Restoring Dan Gurney's Impala – Parts for the course
The third and final part of the story: the Chevrolet Impala SS nears the end of its journey to the Goodwood Revival, but it hasn’t been without its problems…
1955-65 inner fender heater hose retainer, bolt on.
1961-64 trunk hinges hardtop and sedan.
1961 front licence panel.
1955-62 voltage regulator.
1960-67 headlight set.
1958-62 interior rear view mirror
1961-64 exhaust manifolds.
The list is endless…
Airlines have been kept quite busy over the past few months shipping an extraordinary number of parts for a 1961 Chevrolet Impala SS from the US to the UK. The sheer number took me by surprise, so I actually counted them up: 101 parts have come from America while a further 15 or so have been sourced in the UK.
To be fair, the costs are not what you’d think for a 1961 American muscle car. A full set of headlights? £102. Alternator? £60. Radiator? £315. They do mount up, though, especially when the SS badge, which goes on the rear quarter, comes in at £210. Two hundred and ten pounds?! I have paused here, wondering whether to be open about the full cost… The parts have cost £18,000 in total, but that does include a correct, rebuilt 6.7-litre V8 engine with 450bhp and 440lb ft of torque. It also includes the shipping and tax… It’s some way short of budget, which is a relief.
The team at Jordan Racing Team (JRT) has been amazing during the process, especially Liam, who has done the vast majority of work on the car. Not only has he not been stumped by anything, he’s also put up with many late-night messages from me asking about the state of the car. “Have you had any thoughts on tyres? Should we try Avons? Or something else? What does the 7.60 refer to?” Poor Liam, I think he’s looking forward to returning to normal duties at JRT. Gurney ran the car on Blue Streak Goodyears, but they’re not made in the right size anymore so the hunt has been on for something that looks right, and is legally allowed to be used on the road.
Part of the problem with the restoration came when we decided to return it to the exact specification that Dan raced it in. He raced with bench seats, a radio, carpets and even all the original glass so we had to find all the small parts that came with the road car when new. Small things like the cardboard backing to the glove box and window seals soon started mounting up. Another challenge has been registering the car for the road over here. That’s another story… Still, I’ve got imitation plates made up for the Revival that match exactly what Dan had, and I am now hunting for the owner of the ‘VHX 874’ registration in the UK.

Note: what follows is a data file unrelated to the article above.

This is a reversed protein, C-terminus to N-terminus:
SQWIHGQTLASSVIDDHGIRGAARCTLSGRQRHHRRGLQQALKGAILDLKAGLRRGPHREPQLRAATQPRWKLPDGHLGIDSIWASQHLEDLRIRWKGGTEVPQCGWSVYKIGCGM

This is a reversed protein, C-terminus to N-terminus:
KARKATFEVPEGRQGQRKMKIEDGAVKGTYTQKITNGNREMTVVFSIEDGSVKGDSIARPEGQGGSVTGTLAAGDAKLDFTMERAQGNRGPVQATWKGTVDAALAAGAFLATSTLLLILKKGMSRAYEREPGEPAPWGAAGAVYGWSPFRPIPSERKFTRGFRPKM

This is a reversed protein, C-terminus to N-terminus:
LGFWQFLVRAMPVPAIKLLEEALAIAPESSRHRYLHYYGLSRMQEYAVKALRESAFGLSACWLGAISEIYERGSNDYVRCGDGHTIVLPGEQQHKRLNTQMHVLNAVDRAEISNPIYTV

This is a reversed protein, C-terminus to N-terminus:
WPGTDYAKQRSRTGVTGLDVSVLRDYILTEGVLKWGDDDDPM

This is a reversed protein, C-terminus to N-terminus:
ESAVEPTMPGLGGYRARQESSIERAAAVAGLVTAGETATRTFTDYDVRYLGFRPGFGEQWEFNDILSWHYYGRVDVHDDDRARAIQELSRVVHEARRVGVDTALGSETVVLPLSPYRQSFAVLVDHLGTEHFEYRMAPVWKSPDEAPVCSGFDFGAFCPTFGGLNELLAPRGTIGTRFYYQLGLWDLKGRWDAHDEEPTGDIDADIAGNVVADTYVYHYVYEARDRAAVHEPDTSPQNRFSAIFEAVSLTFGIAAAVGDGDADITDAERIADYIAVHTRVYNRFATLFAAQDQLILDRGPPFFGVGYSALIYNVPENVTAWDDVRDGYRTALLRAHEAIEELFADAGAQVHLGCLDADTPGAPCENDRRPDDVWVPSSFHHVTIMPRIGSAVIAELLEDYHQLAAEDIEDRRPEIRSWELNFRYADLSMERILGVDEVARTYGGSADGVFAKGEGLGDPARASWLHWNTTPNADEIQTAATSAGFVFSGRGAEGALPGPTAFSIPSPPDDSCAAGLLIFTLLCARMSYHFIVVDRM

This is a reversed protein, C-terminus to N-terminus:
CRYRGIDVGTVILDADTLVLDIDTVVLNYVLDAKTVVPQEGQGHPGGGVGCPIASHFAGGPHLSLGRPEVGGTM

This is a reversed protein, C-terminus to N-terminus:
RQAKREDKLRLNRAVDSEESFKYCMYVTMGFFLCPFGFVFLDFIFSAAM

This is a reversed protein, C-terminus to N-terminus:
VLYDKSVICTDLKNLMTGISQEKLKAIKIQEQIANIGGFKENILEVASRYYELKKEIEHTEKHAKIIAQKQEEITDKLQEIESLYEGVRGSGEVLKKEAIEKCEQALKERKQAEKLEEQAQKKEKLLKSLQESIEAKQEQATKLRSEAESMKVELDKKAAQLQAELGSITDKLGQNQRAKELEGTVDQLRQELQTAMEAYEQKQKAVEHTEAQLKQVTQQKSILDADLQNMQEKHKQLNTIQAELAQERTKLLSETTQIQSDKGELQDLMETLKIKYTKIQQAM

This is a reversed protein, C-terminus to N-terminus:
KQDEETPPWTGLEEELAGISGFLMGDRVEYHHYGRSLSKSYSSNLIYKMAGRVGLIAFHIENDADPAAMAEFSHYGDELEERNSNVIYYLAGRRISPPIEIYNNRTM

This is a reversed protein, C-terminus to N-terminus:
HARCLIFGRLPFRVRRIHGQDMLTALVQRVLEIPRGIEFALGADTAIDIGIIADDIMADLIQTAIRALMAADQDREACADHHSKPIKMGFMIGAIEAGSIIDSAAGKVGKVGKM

The plan is to drive the car from JRT in Tamworth, to Silverstone, where we will hopefully drive it round the track for the first time in 57 years. I tried to persuade Alex Gurney, Dan’s son, to come over, but he’s flat-out with All American Racers. Despite how busy he is, he wrote a very polite reply to me: “My Dad beamed every time he mentioned the Impala,” he told me. “That whole adventure of going to Silverstone was one of his favourite stories and he told it over and over again. It meant so much to him to go and challenge the Jags and, when he spoke of the wheel problem on the last lap, even 50 years later, it bothered him as if it was yesterday. He was still so proud to have given it a go.”
I’ll then drive from Silverstone to Goodwood and during the Revival, Dario Franchitti will drive the car on track. I very specifically asked Dario as he’s someone who not only loves the history of the sport, but who knows the Gurney family and is a big admirer of them.
As part of the restoration process I’ve also been collating as much coverage of the car as possible, and it’s extraordinary how much actually exists. Alongside words in a couple of copies of Motor Sport, several issues of Autosport and the likes of Hot Rod, Sports Car, Road & Track, and Rod & Custom, David Weguelin amazingly found 8mm film of the British Empire Trophy saloon car race in 1961. Not only that, it was filmed in colour and the whole two-minute piece was based around the Impala. Watch this space as we’re doing some video content on the car soon.
The whole process has been as eye opening as it has been enjoyable. I can’t help but think it’s been easier than many people told me it was. My father’s mantra of ‘never buying a car unless you can drive it around the block’ has been ringing in my head throughout, but the project has gone remarkably smoothly. To be fair, that has nothing to do with me and more to do with JRT and the parts suppliers in America. They have been extraordinarily helpful and efficient.
Hopefully see you all at the Revival on September 7-9: We’ve got straight pipes on the car so I may be slightly hard of hearing by the time we get to Goodwood.